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Nearly 400 NYPD Cops Hurt During NYC's Two Weeks of Protest Over George Floyd's Death

Multiple videos of police encounters also are under investigation with the NYPD's Internal Affairs Bureau; another officer was put on modified duty Tuesday in connection with a separate incident in Brooklyn

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What to Know

  • Hundreds of police officers have been injured over the course of NYC's nearly two weeks of protests over George Floyd's death, officials said
  • Officers have been hit in the head with bricks, smashed with glass bottles and seen their department-issued vehicles go up in flames
  • Protesters have been hurt as well amid the clashes; a 28-year-old NYPD cop became the department's first to face criminal charges related to police actions during the demonstrations

More than 350 NYPD officers were injured over the course of nearly two full weeks of citywide protests over the death of George Floyd in Minneapolis, NYPD First Deputy Commissioner Ben Tucker told the city council this week.

Several officers have been hospitalized for a range of injuries from being hit by a car to being hit in the head with a fire extinguisher during an arrest. One officer was hit over the head with a brick so forcefully it cracked the cop's riot helmet. In another case, an NYPD sergeant was hit on the head by a glass bottle someone threw near Fifth Avenue and 15th Street. That officer needed 10 stitches to close the gaping laceration on his head.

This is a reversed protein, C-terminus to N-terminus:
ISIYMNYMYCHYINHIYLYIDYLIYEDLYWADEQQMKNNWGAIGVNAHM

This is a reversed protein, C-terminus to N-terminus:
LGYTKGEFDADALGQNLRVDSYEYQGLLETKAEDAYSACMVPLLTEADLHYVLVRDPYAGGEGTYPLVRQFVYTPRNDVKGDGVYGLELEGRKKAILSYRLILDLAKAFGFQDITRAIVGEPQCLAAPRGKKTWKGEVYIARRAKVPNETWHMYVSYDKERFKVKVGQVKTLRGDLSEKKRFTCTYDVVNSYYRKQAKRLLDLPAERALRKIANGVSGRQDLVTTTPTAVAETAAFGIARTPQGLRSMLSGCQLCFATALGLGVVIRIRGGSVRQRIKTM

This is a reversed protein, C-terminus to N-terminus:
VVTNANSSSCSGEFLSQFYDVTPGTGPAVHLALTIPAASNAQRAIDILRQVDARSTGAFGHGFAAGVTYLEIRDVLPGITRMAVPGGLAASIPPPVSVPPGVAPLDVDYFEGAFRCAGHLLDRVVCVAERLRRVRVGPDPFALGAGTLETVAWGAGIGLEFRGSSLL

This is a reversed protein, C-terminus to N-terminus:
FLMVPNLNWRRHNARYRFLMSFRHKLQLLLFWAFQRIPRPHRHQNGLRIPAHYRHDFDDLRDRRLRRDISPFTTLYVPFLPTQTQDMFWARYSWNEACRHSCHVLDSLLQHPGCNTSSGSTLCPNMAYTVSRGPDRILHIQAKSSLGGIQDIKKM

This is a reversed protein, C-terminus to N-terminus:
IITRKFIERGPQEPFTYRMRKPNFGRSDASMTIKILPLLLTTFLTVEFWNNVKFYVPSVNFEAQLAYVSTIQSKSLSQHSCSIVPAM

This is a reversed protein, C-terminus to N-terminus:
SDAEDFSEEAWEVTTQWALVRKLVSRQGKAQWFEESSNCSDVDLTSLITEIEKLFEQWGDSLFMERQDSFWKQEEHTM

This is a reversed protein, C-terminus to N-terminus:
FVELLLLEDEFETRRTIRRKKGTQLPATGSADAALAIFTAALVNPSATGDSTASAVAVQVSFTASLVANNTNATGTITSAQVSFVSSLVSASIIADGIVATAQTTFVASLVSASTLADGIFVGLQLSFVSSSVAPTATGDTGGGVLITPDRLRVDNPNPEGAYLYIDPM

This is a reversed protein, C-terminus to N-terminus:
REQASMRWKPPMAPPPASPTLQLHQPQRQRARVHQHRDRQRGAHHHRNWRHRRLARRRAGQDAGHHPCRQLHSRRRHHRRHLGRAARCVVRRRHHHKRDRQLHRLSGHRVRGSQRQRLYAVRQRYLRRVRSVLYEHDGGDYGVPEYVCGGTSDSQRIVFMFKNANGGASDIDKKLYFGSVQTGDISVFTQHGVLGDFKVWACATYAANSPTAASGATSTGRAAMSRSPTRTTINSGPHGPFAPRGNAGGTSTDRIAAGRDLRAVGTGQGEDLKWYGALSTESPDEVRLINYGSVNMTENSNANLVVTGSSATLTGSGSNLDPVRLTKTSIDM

Most of the hurt cops have been bloodied amid clashes with protesters but avoided more serious injuries. Given the fact that Molotov cocktails were thrown at both empty and occupied police vehicles early in the protests, and that a number of NYPD SUVs were torched by other means, NYPD Commissioner Dermot Shea said it was a matter of luck that no cops were hurt worse or died.

The same could be said for a number of protesters, some of whom found themselves thrown to the ground by police vehicles that pushed through barricades as tensions escalated. One 20-year-old woman was hospitalized with a seizure and concussion after video showed an NYPD officer shove her to the pavement, where she smacked her head, amid a protest at the Barclays Center on May 29.

The 28-year-old officer in the Barclays case was charged Tuesday with assault, harassment and other crimes in connection with the shove. He became the first NYPD officer to face criminal charges over the recent unrest. His lawyer, Stephen Worth, didn’t immediately respond to a request for comment, but the police union blasted the charges and accused NYPD brass of throwing him under the bus.

Two officers were accused of using excessive force on two peaceful protesters — a man who had his protective mask removed before being pepper-sprayed, and a woman who was shoved to the ground in Brooklyn. NBC New York's Myles Miller reports.